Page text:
FIGS. 2 and 3 illustrate a preferred method of adjusting the exercising device 10 for use by persons of short stature and/or for increasing or decreasing its resistive tension. By gripping the handle 16 at the apex loop 22 and inserting the feet in the stirrup loops 20 and 21 and separating the feet in a side-by-side disposition, the resistive tension in the cord sections 24 and 26 is increased. It should also be noted that the height of the apex loop 22 is simultaneously decreased, thereby enabling a person of shorter stature to utilize the device with greater facility and advantage. (See FIG. 3). As clearly depicted in FIG. 3, the exercising device 10 is thereby capable of self-adjusting. As the elastic loop 12 is stretched, the rings 18 forming the stirrup loops 20 and 21, which are preferrably loosely constructed with respect to the diameter "d" at the loop 12 and arranged to slide toward the feet, thus tightening the stirrup loops around the instep of each foot.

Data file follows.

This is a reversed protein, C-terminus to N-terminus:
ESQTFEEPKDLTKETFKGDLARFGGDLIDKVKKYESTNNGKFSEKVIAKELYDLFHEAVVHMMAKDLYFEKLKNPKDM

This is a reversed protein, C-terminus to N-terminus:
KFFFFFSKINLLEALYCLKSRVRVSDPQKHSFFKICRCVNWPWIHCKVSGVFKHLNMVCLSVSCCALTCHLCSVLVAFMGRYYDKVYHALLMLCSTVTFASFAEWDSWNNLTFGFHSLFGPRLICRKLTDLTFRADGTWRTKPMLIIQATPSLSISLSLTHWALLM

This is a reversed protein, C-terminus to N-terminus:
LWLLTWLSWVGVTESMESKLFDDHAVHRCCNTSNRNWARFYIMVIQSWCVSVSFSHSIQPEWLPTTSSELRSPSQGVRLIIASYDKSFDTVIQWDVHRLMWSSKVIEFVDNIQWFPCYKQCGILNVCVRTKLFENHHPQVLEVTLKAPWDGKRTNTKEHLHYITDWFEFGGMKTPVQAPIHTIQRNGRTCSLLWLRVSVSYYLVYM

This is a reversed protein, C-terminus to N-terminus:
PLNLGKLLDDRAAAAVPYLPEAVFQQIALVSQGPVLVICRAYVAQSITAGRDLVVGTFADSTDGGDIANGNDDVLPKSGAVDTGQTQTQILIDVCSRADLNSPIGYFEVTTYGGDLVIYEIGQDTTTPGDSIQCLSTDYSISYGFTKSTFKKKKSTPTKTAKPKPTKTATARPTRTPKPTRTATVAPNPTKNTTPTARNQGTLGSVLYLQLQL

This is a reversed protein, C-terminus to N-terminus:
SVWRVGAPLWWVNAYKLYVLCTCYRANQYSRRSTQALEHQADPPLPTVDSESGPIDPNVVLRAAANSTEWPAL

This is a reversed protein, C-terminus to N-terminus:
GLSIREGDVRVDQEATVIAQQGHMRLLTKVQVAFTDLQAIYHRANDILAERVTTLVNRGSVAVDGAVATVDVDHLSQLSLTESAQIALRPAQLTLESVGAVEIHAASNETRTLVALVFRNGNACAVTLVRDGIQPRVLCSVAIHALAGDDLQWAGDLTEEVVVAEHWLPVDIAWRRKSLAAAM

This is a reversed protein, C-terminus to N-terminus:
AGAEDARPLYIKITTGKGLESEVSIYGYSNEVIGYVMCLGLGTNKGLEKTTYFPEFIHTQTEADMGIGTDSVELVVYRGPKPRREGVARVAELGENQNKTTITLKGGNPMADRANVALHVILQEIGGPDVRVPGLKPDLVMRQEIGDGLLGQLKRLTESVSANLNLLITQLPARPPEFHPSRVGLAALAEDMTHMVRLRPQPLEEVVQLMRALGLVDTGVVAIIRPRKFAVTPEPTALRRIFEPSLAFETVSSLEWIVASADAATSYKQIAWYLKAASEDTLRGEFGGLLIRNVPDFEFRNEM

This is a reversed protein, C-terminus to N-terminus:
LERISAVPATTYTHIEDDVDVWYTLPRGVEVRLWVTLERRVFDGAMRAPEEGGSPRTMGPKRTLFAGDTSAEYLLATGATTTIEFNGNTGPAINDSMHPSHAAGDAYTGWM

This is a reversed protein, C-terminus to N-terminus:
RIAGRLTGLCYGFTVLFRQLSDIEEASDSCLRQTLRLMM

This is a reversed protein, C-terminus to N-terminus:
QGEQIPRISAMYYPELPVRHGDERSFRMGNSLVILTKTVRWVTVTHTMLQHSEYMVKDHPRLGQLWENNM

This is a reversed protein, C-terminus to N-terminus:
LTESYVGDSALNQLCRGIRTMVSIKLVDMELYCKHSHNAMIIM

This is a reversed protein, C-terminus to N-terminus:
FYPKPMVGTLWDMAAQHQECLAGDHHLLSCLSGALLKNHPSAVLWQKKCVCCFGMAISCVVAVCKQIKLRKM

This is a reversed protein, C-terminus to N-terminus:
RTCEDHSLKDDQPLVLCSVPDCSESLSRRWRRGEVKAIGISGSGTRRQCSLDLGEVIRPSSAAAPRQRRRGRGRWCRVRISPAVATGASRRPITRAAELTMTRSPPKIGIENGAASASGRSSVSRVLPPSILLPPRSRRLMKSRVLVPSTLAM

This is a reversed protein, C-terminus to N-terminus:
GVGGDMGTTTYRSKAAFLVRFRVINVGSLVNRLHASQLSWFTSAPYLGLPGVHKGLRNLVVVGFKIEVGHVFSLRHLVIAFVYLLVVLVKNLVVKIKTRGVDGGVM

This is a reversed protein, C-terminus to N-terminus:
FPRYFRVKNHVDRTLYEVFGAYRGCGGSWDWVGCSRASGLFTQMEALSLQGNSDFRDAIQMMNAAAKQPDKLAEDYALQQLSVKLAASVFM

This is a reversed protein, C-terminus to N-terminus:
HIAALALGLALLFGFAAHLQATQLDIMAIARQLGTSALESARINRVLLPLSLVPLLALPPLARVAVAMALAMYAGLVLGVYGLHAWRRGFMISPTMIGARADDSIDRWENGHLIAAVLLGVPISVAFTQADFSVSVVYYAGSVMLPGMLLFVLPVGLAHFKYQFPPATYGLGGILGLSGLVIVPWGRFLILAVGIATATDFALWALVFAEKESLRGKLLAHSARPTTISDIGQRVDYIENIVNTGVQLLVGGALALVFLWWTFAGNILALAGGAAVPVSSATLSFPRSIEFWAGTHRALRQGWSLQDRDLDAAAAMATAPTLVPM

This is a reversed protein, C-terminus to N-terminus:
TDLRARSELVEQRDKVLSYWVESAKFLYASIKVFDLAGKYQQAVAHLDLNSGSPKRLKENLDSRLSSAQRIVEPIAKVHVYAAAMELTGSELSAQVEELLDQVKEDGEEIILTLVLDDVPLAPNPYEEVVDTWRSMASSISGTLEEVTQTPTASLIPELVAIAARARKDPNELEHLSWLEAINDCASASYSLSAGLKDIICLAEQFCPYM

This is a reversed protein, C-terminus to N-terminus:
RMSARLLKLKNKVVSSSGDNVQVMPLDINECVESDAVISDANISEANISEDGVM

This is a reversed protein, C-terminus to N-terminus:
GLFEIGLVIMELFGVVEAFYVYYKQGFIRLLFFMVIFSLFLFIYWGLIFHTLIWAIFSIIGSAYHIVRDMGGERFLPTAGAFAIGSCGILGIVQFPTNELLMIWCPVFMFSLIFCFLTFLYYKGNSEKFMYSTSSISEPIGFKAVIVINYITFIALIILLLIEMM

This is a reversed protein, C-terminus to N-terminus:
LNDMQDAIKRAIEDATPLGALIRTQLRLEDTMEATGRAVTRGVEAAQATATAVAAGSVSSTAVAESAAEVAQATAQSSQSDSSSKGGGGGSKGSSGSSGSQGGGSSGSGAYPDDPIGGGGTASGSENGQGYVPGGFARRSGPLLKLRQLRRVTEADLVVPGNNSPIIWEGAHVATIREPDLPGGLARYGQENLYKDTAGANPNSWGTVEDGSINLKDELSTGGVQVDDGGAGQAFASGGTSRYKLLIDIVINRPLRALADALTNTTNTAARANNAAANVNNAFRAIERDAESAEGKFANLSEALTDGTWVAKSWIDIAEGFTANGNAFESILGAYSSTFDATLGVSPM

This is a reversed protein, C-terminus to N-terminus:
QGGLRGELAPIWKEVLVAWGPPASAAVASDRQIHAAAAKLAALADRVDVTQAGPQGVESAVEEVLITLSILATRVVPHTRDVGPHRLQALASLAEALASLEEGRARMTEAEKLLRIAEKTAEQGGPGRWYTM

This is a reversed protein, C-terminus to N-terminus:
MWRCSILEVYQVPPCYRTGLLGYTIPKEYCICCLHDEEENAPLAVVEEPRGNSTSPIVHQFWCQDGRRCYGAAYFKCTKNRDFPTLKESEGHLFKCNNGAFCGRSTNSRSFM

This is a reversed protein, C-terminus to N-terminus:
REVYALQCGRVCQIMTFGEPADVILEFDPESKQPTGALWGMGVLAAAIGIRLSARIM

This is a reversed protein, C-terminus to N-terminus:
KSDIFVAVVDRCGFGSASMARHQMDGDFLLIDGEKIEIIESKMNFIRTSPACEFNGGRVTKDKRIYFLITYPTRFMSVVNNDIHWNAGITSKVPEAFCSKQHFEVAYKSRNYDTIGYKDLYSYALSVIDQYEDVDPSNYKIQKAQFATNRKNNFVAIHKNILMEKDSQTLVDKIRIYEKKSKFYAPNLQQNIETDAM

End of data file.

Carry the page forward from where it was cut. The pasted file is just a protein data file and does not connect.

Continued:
FIGS. 2 and 3 also illustrate the position the person can assume to perform the basic exercise for toning the muscles in the arms, chest and legs. The hands gripping the apex loop 22 can be pulled apart aginst the tension of the elastic cord to exercise the arm and chest muscles.
To exercise the thigh and leg muscles, the right foot in the stirrup loop 20 is lifted and lowered against the tension of the cord sections at 24 and 26. The left foot, for example, in the stirrup loop 21 can be lifted and lowered against the tension of the cord sections at 28 and 24 to achieve a similar benefit to the left leg muscles.